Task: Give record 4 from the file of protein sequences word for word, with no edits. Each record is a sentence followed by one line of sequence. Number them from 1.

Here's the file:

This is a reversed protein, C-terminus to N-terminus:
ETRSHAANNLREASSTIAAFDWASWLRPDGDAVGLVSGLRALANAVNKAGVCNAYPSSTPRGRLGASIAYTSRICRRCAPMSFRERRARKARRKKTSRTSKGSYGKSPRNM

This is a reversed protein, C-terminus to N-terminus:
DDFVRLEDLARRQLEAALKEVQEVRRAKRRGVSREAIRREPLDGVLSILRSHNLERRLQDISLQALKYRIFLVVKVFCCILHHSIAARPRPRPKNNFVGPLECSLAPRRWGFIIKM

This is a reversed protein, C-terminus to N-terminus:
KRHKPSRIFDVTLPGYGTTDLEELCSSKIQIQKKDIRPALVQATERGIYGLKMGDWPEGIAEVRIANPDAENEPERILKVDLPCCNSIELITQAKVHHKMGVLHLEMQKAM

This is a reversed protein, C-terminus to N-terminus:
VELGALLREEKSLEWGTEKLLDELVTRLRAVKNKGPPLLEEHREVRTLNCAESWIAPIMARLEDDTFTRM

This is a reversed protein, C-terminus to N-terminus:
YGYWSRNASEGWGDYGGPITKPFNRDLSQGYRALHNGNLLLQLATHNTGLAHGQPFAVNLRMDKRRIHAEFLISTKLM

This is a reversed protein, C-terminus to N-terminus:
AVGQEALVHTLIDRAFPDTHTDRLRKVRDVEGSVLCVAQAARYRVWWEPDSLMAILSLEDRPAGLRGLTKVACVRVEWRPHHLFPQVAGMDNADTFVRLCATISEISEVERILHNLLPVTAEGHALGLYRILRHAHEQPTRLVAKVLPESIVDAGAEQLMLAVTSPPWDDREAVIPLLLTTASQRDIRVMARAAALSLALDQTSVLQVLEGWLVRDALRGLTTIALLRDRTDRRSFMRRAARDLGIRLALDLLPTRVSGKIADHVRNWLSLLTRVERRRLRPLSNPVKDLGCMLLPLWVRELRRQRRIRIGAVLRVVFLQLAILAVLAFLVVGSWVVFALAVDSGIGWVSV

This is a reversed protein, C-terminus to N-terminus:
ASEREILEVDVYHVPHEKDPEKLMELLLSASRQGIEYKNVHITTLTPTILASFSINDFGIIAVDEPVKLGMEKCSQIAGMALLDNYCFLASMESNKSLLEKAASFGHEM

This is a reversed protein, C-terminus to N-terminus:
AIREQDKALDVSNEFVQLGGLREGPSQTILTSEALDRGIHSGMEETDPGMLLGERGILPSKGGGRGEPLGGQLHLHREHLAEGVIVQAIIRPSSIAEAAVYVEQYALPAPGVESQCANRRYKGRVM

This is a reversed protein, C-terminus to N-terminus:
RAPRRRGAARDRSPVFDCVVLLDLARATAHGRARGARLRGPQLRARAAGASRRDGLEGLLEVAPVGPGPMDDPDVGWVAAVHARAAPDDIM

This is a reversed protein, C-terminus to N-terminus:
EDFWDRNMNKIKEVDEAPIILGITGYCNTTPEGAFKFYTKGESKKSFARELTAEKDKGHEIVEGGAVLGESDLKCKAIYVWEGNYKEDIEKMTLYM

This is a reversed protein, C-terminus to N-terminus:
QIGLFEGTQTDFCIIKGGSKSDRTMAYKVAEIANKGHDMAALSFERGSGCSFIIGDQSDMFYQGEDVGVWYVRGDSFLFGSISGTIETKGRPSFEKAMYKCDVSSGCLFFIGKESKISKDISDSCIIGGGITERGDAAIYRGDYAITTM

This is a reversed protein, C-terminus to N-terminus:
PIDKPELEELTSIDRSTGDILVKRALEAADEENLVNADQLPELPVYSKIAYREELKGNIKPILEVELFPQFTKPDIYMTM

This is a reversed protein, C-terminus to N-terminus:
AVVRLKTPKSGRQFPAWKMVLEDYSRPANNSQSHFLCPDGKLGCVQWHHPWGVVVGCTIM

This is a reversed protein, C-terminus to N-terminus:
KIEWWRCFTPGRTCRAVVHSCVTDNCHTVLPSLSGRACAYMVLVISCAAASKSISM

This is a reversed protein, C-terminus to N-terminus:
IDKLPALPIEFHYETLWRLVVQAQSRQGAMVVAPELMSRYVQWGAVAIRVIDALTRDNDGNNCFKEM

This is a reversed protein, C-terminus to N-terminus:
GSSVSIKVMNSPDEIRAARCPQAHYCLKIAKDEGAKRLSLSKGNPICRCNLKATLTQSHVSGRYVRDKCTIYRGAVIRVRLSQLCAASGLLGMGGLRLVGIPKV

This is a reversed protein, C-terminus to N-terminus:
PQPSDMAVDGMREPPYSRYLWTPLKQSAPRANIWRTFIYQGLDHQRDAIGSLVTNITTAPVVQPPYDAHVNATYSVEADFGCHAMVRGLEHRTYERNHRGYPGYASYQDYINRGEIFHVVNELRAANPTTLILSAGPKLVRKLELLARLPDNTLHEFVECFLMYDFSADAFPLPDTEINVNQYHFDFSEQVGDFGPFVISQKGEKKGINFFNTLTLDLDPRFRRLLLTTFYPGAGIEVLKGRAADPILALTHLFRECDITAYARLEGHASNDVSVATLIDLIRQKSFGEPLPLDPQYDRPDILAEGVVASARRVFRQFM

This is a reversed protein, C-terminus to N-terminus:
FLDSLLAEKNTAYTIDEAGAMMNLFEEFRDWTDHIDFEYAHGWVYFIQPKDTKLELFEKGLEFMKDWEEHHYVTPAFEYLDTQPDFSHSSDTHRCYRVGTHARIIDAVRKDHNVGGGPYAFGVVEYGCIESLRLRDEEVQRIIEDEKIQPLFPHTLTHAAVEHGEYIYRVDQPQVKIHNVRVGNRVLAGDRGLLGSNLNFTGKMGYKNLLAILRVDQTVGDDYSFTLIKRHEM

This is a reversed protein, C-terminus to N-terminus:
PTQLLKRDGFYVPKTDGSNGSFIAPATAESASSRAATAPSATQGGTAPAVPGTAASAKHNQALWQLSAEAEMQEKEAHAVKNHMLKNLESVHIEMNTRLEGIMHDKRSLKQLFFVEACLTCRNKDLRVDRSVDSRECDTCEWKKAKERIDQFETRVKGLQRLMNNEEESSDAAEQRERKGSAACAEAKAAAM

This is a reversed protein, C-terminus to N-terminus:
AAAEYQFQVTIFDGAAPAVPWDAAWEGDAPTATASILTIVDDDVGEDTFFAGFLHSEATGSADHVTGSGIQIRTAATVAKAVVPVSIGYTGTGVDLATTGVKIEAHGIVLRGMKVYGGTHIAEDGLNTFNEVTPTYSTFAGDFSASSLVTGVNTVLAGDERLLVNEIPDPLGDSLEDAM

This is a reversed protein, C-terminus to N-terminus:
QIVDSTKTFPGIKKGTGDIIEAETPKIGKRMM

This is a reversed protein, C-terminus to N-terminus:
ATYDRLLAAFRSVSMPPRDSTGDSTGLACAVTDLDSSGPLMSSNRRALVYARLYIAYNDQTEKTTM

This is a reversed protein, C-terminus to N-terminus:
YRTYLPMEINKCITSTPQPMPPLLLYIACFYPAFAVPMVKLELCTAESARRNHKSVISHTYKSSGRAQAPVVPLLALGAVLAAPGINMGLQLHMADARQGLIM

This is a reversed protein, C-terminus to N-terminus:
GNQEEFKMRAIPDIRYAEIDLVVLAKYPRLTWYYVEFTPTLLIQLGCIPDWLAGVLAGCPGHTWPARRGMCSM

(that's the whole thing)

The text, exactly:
This is a reversed protein, C-terminus to N-terminus:
VELGALLREEKSLEWGTEKLLDELVTRLRAVKNKGPPLLEEHREVRTLNCAESWIAPIMARLEDDTFTRM